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Thursday March 23rd

123 West Franklin holds public meeting

	<p>The massing diagram of the plans for 123 West Franklin includes apartments, an underground parking garage and extra office space.</p>
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The massing diagram of the plans for 123 West Franklin includes apartments, an underground parking garage and extra office space.

University Square on Franklin Street could be replaced with a development that would include apartments, an underground parking garage and extra office space.

Developers for the project, called 123 West Franklin, shared plans for the first phase of development and received feedback at a public information meeting Thursday, a required step in the town’s application process.

The project would include two buildings with about 150 apartments for rent, 40,000 square feet of retail and restaurant space and 275,000 square feet of office space.

Currently, University Square has 40,000 square feet of retail and 81,300 square feet of office space.

The new plan would also have a 38,000 square feet of grassy area and about a thousand parking spaces. Storefronts would shift forward to be in line with nearby stores.

“It is a suburban design in a downtown area,” said John McColl, executive vice president of Cousins Properties, a firm assisting in developing the project.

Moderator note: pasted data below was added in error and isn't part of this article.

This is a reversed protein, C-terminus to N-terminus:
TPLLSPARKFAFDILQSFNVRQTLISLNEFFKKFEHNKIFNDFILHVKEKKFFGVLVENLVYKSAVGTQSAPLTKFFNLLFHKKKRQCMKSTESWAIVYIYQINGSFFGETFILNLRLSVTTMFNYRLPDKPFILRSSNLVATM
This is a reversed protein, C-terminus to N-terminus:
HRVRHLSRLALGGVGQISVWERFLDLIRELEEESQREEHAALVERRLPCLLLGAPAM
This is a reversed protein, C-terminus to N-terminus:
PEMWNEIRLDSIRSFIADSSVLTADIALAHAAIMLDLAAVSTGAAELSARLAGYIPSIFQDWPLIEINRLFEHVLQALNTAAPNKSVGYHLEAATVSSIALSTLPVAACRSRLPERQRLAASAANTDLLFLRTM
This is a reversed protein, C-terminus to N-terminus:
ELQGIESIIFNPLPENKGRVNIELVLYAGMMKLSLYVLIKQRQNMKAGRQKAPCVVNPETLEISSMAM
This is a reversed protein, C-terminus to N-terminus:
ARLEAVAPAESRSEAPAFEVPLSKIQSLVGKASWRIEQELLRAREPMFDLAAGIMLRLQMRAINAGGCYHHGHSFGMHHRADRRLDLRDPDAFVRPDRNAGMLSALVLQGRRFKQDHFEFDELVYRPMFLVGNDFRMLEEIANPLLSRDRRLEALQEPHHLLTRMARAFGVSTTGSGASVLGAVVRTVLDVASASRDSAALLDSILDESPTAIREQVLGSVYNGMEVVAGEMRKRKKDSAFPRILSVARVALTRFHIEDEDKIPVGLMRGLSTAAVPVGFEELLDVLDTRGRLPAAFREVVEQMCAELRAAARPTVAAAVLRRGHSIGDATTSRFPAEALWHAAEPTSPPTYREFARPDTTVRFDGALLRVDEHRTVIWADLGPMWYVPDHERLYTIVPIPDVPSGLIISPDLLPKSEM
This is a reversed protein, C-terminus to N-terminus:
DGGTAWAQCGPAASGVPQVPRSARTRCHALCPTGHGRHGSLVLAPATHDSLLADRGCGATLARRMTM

If everything goes as planned, the project could break ground in 2013 and would take about two years to complete, McColl said.

But before building can start, developers and the town must hold multiple meetings, a public hearing and receive town council approval for the project.

McColl said the project could cost between $100 to $120 million, but developers haven’t determined how to finance it.

Talk of redeveloping the square began when the UNC-Chapel Hill Foundation bought the property, which includes Granville Towers, for $46 million in June 2008.

Developers determined they would not tear down Granville Towers for at least a decade, until after the office and retail renovations are completed.

Chapel Hill Town Council members are not allowed to comment on the project at this stage, Ed Harrison, a town council member, said in an email.

But business owners who would be affected by the development have voiced mixed reactions.

Mark Crampton, the owner of Cartridge World, said he chose to lease at University Square knowing it would eventually be redeveloped.

“I think it could be a good thing,” Crampton said.

But Edward Gandy, manager for Time-Out restaurant at University Square, said he didn’t think the changes would alter the amount of business they get now.

“Depending on how we’re doing, I would renew my lease at the new place.”

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